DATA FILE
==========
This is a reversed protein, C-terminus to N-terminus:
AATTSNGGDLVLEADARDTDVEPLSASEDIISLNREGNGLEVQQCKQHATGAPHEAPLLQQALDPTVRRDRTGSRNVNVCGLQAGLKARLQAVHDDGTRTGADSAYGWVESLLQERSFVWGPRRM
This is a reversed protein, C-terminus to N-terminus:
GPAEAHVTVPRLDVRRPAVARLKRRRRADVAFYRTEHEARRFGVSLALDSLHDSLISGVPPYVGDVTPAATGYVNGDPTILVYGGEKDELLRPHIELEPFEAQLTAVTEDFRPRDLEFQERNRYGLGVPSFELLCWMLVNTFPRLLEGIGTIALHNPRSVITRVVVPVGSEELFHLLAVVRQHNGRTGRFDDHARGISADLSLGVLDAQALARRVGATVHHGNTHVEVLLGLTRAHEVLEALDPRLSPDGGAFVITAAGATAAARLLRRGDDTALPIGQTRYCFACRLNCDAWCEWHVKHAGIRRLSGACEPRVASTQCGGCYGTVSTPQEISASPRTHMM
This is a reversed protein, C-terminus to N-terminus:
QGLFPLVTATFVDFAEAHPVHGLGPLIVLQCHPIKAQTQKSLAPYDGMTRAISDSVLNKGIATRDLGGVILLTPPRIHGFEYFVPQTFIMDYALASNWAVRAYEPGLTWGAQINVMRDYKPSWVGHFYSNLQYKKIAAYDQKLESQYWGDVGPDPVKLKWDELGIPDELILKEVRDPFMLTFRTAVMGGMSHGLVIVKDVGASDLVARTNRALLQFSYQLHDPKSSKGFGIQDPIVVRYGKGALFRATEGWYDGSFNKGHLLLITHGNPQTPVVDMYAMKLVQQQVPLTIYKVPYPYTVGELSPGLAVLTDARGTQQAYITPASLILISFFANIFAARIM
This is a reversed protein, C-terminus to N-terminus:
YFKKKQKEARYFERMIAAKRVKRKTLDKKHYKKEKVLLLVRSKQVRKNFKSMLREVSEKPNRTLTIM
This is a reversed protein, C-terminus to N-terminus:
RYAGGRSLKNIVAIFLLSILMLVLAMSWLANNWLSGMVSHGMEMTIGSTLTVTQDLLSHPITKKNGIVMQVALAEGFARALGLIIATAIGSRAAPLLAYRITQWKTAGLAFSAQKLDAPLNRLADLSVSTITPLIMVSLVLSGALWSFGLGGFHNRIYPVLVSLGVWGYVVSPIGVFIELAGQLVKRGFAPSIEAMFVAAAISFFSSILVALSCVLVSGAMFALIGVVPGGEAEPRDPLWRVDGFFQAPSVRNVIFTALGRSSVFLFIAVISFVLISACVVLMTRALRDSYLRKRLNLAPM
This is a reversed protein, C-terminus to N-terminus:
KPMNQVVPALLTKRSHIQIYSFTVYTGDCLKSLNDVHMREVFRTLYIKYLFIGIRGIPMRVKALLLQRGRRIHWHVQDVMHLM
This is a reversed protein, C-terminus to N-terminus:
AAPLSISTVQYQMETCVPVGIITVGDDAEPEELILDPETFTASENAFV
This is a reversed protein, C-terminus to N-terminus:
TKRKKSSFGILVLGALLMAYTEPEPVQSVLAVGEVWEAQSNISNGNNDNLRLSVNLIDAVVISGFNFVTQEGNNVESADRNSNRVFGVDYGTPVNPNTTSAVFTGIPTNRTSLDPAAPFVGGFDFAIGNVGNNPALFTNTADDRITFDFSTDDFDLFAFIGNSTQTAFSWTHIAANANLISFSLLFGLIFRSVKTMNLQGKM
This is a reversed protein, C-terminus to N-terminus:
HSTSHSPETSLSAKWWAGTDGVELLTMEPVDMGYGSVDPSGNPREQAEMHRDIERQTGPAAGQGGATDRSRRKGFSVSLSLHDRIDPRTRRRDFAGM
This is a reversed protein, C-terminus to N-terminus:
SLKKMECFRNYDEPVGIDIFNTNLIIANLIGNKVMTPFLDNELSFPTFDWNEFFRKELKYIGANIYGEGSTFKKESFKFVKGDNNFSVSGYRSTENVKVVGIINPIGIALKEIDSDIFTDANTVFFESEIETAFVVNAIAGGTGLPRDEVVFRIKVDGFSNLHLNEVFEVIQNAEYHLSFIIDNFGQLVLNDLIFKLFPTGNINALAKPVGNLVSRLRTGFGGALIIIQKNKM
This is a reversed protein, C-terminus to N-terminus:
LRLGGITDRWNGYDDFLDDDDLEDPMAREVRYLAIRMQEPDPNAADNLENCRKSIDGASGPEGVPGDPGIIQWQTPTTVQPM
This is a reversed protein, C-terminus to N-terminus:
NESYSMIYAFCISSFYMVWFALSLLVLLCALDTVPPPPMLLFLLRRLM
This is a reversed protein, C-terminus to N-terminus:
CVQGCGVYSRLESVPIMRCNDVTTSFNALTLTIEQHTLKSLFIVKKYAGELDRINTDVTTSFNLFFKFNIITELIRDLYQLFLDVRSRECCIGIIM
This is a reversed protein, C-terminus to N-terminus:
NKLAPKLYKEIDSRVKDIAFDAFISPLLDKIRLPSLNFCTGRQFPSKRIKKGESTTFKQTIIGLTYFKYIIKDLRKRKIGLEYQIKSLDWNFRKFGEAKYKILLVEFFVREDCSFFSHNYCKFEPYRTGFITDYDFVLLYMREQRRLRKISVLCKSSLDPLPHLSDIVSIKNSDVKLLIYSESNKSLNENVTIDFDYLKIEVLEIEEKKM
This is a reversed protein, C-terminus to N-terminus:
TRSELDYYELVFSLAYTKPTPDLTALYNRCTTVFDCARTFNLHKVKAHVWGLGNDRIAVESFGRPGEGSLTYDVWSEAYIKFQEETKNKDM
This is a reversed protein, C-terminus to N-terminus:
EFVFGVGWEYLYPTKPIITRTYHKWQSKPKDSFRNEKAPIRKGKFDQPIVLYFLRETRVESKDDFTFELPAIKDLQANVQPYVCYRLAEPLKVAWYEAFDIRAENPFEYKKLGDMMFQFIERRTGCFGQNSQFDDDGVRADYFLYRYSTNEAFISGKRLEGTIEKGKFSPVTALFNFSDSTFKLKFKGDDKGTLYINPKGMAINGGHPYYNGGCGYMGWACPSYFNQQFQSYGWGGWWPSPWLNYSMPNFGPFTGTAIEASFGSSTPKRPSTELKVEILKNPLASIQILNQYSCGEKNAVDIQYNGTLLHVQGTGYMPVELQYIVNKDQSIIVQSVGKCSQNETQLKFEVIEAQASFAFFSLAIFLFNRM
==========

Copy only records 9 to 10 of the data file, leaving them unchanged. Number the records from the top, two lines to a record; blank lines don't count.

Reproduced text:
This is a reversed protein, C-terminus to N-terminus:
HSTSHSPETSLSAKWWAGTDGVELLTMEPVDMGYGSVDPSGNPREQAEMHRDIERQTGPAAGQGGATDRSRRKGFSVSLSLHDRIDPRTRRRDFAGM
This is a reversed protein, C-terminus to N-terminus:
SLKKMECFRNYDEPVGIDIFNTNLIIANLIGNKVMTPFLDNELSFPTFDWNEFFRKELKYIGANIYGEGSTFKKESFKFVKGDNNFSVSGYRSTENVKVVGIINPIGIALKEIDSDIFTDANTVFFESEIETAFVVNAIAGGTGLPRDEVVFRIKVDGFSNLHLNEVFEVIQNAEYHLSFIIDNFGQLVLNDLIFKLFPTGNINALAKPVGNLVSRLRTGFGGALIIIQKNKM